Schedule A1 paragraph 9 explains how to calculate the taper relief when an asset has mixed business and non-business use. It again refers to the 'asset', and it appears that HMRC consider that the word means the same as it does in s 42. However, it is by no means clear that it does. The paragraph starts 'This paragraph applies in the case of the disposal by any person of an asset'. The asset disposed of in the example is the flat; the fact that this was a part disposal from an asset which was a freehold for the purposes of s 42 does not mean that it means the same for paragraph 9.

Subsequent sale

The next problem is what happens on a subsequent sale. Say that the shop was sold a further two years later; in HMRC's view the asset (as a whole) was used 50% for business in the first two years and 100% in the last two, so it will attract business asset taper relief on 75% of the gain in total.
But how? The gain on the flat is a part disposal, which is what gives HMRC's interpretation a way in on the first sale, through the meaning of 'asset' in s 42. But the disposal of the shop is not a part disposal. A s 42 disposal requires something to be left 'undisposed of', and here there is nothing left. The asset disposed of is the shop, which has always been used 100% for business use, so the full gain should attract business asset taper relief. Yet the result of this would be that too much taper relief had been given overall.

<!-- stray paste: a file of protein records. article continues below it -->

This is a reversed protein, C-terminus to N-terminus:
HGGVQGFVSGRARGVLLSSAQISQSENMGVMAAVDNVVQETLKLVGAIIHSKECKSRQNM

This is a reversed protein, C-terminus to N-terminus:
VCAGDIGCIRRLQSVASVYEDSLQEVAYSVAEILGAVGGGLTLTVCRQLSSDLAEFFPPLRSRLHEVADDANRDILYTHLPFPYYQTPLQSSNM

Another way

There is a way to avoid the problem created by HMRC's interpretation, other than arguing about the meaning of the section. Paragraph CG17695 says, in a footnote, 'Where part disposals are calculated in accordance with Statement of Practice D1 (see CG 71850 onwards) it is only the use of the part being disposed of that needs to be considered'.
Statement of Practice D1 deals with part disposals of land. It refers specifically to part of 'an estate', and all the examples given are of a field being sold from a much larger holding of land. D1 says that, as an alternative to the statutory basis, it is possible to agree that the piece being disposed of is a separate asset, to which 'a fair and reasonable' apportionment of cost is made. The cost so apportioned is then deducted from the base cost of the remainder.